Bil’s rating (out of 5): BB.5.
France/Italy/West Germany, 1986. Constantin Film, Cristaldifilm, Les Films Ariane, Zweites Deutsches Fernsehen. Screenplay by Andrew Birkin, Gerard Brach, Howard Franklin, Alain Godard, based on the novel by Il Nome Della Rosa by Umberto Eco. Cinematography by Tonino Delli Colli. Produced by Bernd Eichinger, Bernd Schaefers. Music by James Horner. Production Design by Dante Ferretti. Costume Design by Gabriella Pescucci. Film Editing by Jane Seitz.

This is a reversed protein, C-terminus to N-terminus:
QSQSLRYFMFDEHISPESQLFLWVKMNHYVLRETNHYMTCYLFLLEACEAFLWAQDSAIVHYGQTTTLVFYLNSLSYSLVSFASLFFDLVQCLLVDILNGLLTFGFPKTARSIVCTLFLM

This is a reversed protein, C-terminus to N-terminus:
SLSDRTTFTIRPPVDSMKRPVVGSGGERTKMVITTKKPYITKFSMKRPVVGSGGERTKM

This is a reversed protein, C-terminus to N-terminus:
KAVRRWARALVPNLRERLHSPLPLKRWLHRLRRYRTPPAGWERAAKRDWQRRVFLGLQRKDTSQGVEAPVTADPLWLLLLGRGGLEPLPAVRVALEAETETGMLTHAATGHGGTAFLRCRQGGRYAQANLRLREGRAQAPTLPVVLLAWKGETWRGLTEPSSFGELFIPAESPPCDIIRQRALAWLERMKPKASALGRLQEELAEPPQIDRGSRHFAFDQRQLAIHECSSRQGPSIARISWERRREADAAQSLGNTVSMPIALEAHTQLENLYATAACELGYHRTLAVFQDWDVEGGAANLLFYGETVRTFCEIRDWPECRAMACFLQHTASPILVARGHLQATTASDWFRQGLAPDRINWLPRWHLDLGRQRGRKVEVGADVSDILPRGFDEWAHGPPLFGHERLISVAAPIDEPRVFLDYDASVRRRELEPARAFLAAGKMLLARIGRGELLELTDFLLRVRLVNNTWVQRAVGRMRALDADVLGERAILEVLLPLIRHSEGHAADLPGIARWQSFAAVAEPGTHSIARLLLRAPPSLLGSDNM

Shallow adaptation of Umberto Eco’s popular novel that never really achieves much more than presenting an ordinary murder mystery in an extraordinary surrounding: a cloistered monastery in Inquisition-era Italy. Sean Connery plays a Franciscan monk with radically modern ideas who arrives at an isolated Benedictine abbey immediately following the mysterious death of one of its monks. He and his youthfully bright assistant (Christian Slater) set about to solve the crime, surprised when it is followed by the appearance of more dead bodies. Things do not improve when a leading force of the Inquisition (F. Murray Abraham) comes to the Abbey in search of a trial to uncover devilish witchcraft amongst Christ’s followers. The plot can barely keep itself awake for the whole two hours, meandering on countless, uninteresting details before the eventual revelation of the culprit. What saves it from being totally unwatchable is director Jean-Jacques Annaud’s impressive attention to historical accuracy: you feel like you’ve gone back in a time machine with the impressive sets and moody photography, both of which create a stimulating atmosphere of religious fervour and ignorant terror that unfortunately the screenplay never lives up to.